This post originally appeared on the White House blog, April 16, 2012.
It's an old saying and a profound truth that it is better to give than to receive. During National Volunteer Week, April 15-21, we celebrate the millions of Americans who volunteer and recognize the extraordinary benefits of service to individuals, communities, and our nation.
America always has had a strong spirit of neighbor helping neighbor. Since our earliest days, citizens have given generously of themselves to improve the lives of others. Today, over 64 million volunteers serve annually, strengthening the nation's safety net and providing hundreds of billions of dollars in vital services to our communities. They are doing hard but necessary work: tutoring and mentoring youth, assisting seniors who live independently, supporting veterans and military families, helping communities recover from disasters, and so much more.
As a lifelong volunteer – and a dedicated volunteer coordinator - I know the power of citizens in action. In 2004 and 2005, after a series of storms hit my home state of Florida, we saw an extraordinary outpouring of compassion: more than 250,000 volunteers came to assist in the recovery effort.
Though volunteers aren't looking for recognition or reward, they learn the timeless lesson of service: when you help others, you also help yourself. Volunteering is a way to gain experience, sharpen skills and build valuable social and professional networks. It's a pathway to jobs, education, and other career-building opportunities.
Today, service is helping veterans transition back to civilian life, giving persons with disabilities a chance to reach their full potential, and empowering people from low-income backgrounds to improve their lives. Volunteering is helping people from all backgrounds demonstrate the dedication, accountability, and character that every business and organization looks for in a future employee.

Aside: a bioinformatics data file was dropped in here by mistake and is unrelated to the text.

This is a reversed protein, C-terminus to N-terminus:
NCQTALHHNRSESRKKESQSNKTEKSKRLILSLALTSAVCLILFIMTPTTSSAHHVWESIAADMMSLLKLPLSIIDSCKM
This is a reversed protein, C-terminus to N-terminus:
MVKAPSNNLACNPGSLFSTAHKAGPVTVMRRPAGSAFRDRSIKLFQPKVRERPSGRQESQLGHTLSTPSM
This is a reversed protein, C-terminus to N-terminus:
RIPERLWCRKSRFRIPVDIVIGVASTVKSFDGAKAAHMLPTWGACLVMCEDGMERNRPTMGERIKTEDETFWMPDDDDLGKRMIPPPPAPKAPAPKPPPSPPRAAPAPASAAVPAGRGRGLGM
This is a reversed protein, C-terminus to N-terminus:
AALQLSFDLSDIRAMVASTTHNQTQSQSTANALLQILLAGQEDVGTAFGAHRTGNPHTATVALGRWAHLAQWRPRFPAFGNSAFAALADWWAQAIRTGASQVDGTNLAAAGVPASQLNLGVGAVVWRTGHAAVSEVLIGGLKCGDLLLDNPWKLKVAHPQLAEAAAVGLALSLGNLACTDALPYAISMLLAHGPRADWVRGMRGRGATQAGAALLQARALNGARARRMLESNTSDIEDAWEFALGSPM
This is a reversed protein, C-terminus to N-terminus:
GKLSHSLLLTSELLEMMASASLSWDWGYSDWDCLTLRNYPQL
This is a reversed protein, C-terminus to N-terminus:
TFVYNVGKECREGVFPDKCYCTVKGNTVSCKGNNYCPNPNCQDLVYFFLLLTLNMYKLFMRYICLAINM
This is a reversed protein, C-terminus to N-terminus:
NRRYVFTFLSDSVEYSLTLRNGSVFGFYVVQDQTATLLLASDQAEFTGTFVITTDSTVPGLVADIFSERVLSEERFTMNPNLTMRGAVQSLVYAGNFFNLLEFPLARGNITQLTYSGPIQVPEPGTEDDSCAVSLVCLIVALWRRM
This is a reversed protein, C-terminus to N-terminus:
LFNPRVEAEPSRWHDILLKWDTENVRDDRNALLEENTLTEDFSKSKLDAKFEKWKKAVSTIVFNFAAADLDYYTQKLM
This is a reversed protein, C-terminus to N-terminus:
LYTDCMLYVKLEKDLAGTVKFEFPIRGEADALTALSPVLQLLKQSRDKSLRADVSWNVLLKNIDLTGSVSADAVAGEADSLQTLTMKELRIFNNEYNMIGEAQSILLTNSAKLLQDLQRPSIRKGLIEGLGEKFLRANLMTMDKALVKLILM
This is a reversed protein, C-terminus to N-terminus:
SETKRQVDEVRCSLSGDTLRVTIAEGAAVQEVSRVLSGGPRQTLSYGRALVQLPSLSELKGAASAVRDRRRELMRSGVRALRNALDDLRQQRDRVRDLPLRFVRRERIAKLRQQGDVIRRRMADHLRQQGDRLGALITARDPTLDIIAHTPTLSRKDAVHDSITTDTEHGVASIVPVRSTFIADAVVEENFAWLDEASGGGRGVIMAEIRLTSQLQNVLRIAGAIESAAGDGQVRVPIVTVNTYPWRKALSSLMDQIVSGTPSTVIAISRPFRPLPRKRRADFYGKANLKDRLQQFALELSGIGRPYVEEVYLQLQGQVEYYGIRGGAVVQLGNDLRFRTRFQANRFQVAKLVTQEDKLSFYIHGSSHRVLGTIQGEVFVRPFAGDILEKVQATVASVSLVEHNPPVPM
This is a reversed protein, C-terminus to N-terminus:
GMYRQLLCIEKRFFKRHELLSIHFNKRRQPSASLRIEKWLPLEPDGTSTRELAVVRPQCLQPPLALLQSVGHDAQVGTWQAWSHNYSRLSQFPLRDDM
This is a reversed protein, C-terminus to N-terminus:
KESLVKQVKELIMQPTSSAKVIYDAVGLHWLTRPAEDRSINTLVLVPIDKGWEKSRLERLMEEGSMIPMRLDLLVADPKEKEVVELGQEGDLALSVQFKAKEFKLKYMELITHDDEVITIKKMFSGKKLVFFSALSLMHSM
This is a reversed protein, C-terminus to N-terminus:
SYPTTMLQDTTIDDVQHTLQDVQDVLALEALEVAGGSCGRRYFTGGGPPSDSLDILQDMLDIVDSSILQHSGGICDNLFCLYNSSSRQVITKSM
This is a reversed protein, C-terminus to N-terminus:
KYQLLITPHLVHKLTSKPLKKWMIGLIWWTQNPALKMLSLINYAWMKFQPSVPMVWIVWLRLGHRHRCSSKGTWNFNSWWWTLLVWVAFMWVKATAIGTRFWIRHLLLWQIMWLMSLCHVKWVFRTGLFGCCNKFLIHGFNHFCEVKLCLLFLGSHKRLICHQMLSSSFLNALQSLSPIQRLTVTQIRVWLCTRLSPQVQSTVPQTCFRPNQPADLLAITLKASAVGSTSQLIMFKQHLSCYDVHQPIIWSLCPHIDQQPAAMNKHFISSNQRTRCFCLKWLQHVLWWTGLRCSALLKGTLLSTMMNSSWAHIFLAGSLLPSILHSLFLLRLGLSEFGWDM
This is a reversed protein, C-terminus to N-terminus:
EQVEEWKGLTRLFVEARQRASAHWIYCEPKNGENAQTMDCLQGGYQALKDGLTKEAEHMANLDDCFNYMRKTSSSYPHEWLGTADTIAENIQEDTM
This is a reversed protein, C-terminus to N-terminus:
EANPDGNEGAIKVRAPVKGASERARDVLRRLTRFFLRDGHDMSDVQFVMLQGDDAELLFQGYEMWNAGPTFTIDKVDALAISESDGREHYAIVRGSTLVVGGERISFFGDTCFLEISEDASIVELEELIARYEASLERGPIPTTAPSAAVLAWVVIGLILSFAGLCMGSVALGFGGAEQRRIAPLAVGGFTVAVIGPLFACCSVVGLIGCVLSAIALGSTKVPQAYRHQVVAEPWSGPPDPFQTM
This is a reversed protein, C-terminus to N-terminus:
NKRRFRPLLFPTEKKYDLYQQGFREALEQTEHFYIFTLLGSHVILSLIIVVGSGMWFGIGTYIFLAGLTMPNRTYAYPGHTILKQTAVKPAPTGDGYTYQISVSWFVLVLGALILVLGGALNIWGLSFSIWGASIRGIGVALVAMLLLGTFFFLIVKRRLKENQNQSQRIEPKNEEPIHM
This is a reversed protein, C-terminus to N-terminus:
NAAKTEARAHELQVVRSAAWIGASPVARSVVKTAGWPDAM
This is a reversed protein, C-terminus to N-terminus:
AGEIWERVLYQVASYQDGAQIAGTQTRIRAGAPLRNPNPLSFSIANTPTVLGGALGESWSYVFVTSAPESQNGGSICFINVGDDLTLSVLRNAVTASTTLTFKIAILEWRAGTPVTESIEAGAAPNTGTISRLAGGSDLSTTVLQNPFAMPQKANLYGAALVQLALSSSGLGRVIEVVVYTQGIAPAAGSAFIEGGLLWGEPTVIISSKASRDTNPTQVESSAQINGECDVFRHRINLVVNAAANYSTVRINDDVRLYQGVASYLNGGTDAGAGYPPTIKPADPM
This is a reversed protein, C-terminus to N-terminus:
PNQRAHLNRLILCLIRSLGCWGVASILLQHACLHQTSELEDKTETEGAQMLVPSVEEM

Volunteering also creates the types of active, engaged citizens that our democracy needs. Research shows that people who volunteer are more likely to get involved in groups, stay current on news, participate in elections, and work with their neighbors to solve problems.
It's amazing that a single act can go such a long way, but that is why volunteering is so fundamental to our nation's well-being and who we are as Americans. Throughout the week, the White House Office of Social Innovation and Civic Participation will use this blog to highlight how volunteering expands opportunity for volunteers and the people and communities they serve.
During National Volunteer Week, as we celebrate the extraordinary contributions of volunteers, let us also redouble our efforts to engage Americans in serving their communities. A great place to start is Serve.gov, where you can find a local volunteer opportunity that fits your interests.
As President Obama stated in his Presidential Proclamationon National Volunteer Week 2012, “With every hour and every act, our lives are made richer, our communities are drawn closer, and our country is forged stronger by the dedication and generous spirit of volunteers. I encourage every American to stand up and play their part – to put their shoulder up against the wheel and help change history's course.”
Wendy Spencer is the CEO of the Corporation for National and Community Service. Follow her on Twitter @WendyatCNCS.